IMPORTANT NOTICE: This post is several years old and may not reflect the current opinions of the author.
Ever since I started using the Diva Cup I’ve been really thinking about the tampon/pad industry and what it means for women and the environment. Honestly, I don’t think that the current mainstream menstrual companies are good for women and I know they aren’t good for the environment.
First off, there’s tampons. They seem like a perfect solution because they don’t hinder movement in any way and you can swim with them in. But, the biggest problem with them is the risk of Toxic Shock Syndrome (TSS) which is life threatening. There are serious health risks associated with TSS and in some cases it can lead to death.
The FDA’s report on TSS says this:
Approximately half the cases of TSS reported today are associated with tampon use during menstruation, usually in young women.
The rest of the report is focused on minimizing the risks of TSS (it says that “In 1997, only five confirmed menstrually-related TSS cases were reported…” but that number relies on proper diagnosis of TSS by doctors as well as a reason for them to declare it
“menstrually-related”). For some other good information, there’s a discussion on Scarleteen’s message boards.
One of the Associate Editors of the online magazine posts this:
From what my medical informers tell me (I just called my local sex-positive Nurse Practitioner to verify this stuff, so I assume she knows her stuff), the toxic bleaches and synthetic fibers can contribute to TSS by creating a less immunologically sound climate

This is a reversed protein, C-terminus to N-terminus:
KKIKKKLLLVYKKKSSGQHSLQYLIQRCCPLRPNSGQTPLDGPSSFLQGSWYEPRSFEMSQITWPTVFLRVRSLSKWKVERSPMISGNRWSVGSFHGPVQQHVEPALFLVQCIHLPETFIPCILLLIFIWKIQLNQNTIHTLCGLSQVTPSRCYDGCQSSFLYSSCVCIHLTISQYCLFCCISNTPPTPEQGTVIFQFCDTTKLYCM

inside the vagina, and because superabsorbent tampons can actually dry out the vaginal lining so that there’s none of that nice protective immunologically functional mucous left to help protect the body from bacterial invasion through the vaginal wall.
Both things can happen with tampons that aren’t changed often enough or with tampons that are too high absorbency for a woman’s needs and which a) collect a lot of blood in them, making a staph breeding pool, while simultaneously b) drying out the vagina and increasing the chance of bacteria and toxins getting into the bloodstream. Any tampon can do it if the other circumstances are right. Some are more likely culprits than others.
There are some more common problems with pads, too. Scarleteen’s article, “On the Rag” discusses some of the problems on Page 5:
If you’re going to use pads, make sure you do not get any that are scented, or have any added perfumes, as these can cause vaginal infections.
From what I can find, very few objective studies have been done on the effects of popular pads and tampons on women and their bodies. I feel like this is just yet another product of the shame culture that surrounds women’s bodies, but I suppose that’s a rant for another day. Instead of buying into the commercial hype, we women need to take control of our menstrual health by learning and making an informed decision about what products we choose to use. And any men reading this article – learning about women’s bodies is just as important for you. Understanding women’s health, and all the issues surrounding it, is an important part of understanding your mothers, your sisters (and other relatives), your friends, and (if you swing that way) your girlfriends.
Alternatives to disposable pads and tampons: